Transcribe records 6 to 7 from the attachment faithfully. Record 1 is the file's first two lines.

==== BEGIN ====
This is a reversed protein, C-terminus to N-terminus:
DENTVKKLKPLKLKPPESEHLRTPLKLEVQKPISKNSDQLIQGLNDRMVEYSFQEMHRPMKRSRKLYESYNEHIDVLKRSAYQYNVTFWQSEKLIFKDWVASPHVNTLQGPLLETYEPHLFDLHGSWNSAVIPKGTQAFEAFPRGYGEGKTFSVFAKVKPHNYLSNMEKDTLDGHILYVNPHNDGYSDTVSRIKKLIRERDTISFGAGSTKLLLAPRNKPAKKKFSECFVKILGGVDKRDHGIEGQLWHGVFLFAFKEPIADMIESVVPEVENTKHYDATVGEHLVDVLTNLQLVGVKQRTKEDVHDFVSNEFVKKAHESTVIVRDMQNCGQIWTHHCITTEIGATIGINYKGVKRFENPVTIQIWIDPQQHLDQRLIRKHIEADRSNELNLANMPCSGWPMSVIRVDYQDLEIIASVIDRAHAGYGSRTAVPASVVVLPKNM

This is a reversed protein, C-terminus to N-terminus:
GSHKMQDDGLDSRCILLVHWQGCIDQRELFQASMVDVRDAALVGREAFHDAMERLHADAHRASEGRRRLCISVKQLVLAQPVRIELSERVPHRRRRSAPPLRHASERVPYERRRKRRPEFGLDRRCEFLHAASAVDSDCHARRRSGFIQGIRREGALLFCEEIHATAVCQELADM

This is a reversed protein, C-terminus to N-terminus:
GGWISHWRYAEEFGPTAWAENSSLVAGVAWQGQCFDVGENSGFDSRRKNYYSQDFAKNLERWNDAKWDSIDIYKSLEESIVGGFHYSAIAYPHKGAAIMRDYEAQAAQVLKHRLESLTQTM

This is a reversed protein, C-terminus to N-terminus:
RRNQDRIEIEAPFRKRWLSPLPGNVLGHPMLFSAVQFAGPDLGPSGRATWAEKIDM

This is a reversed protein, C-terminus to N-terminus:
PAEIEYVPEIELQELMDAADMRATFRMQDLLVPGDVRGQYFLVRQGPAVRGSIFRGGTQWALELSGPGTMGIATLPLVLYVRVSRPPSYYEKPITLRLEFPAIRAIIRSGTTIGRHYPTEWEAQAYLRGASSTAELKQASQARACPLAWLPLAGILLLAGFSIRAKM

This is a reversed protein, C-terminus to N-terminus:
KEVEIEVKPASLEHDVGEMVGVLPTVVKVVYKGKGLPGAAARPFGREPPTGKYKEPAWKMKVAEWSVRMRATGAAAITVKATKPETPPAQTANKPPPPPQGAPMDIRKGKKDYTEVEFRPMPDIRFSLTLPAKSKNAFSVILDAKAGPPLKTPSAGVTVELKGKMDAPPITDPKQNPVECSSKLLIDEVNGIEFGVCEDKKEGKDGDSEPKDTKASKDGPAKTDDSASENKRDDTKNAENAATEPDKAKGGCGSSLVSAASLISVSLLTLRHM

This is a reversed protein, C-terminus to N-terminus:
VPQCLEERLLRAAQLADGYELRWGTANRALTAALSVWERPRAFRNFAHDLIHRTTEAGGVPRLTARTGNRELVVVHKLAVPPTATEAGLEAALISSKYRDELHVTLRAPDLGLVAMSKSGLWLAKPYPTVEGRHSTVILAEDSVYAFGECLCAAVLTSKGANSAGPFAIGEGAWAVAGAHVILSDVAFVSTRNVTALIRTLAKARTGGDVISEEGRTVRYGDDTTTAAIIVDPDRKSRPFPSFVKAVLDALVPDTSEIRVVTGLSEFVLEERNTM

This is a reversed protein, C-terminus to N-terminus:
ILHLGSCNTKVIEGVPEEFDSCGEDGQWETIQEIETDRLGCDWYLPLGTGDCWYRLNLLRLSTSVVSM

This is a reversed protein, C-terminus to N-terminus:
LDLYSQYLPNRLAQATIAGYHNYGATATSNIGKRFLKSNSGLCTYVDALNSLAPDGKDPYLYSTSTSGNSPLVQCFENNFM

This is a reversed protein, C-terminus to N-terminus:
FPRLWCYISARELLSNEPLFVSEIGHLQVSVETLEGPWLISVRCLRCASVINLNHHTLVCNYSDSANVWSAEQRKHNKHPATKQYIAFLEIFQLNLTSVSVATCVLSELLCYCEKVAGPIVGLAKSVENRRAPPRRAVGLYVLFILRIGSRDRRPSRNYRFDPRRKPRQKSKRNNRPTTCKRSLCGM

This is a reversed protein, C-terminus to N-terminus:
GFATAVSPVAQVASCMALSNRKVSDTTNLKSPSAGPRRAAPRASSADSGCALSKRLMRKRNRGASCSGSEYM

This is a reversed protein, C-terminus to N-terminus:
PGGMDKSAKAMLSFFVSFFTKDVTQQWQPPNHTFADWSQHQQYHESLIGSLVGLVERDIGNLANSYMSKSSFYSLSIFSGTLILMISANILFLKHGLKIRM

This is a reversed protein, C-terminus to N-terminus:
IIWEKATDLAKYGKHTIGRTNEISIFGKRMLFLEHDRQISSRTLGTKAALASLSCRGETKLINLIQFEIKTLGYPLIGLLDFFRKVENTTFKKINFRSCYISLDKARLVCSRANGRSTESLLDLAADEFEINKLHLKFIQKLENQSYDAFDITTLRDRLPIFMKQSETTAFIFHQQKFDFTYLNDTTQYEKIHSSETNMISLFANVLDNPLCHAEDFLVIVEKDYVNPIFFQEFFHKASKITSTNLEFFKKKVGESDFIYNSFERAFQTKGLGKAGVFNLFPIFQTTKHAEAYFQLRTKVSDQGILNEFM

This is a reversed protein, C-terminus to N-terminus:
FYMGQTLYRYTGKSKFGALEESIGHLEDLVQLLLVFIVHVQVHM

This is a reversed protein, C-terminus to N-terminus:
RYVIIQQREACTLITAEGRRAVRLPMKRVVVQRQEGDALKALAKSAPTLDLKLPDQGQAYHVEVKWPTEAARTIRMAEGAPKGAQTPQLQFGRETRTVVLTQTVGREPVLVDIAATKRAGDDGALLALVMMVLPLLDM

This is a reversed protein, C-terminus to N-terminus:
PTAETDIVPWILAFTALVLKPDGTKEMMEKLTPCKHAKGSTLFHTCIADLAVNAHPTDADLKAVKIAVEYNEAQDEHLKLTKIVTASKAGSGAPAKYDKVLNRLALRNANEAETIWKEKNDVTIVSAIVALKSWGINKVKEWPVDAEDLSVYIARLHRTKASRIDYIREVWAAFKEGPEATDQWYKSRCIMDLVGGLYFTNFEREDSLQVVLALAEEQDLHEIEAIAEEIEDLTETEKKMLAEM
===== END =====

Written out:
This is a reversed protein, C-terminus to N-terminus:
KEVEIEVKPASLEHDVGEMVGVLPTVVKVVYKGKGLPGAAARPFGREPPTGKYKEPAWKMKVAEWSVRMRATGAAAITVKATKPETPPAQTANKPPPPPQGAPMDIRKGKKDYTEVEFRPMPDIRFSLTLPAKSKNAFSVILDAKAGPPLKTPSAGVTVELKGKMDAPPITDPKQNPVECSSKLLIDEVNGIEFGVCEDKKEGKDGDSEPKDTKASKDGPAKTDDSASENKRDDTKNAENAATEPDKAKGGCGSSLVSAASLISVSLLTLRHM

This is a reversed protein, C-terminus to N-terminus:
VPQCLEERLLRAAQLADGYELRWGTANRALTAALSVWERPRAFRNFAHDLIHRTTEAGGVPRLTARTGNRELVVVHKLAVPPTATEAGLEAALISSKYRDELHVTLRAPDLGLVAMSKSGLWLAKPYPTVEGRHSTVILAEDSVYAFGECLCAAVLTSKGANSAGPFAIGEGAWAVAGAHVILSDVAFVSTRNVTALIRTLAKARTGGDVISEEGRTVRYGDDTTTAAIIVDPDRKSRPFPSFVKAVLDALVPDTSEIRVVTGLSEFVLEERNTM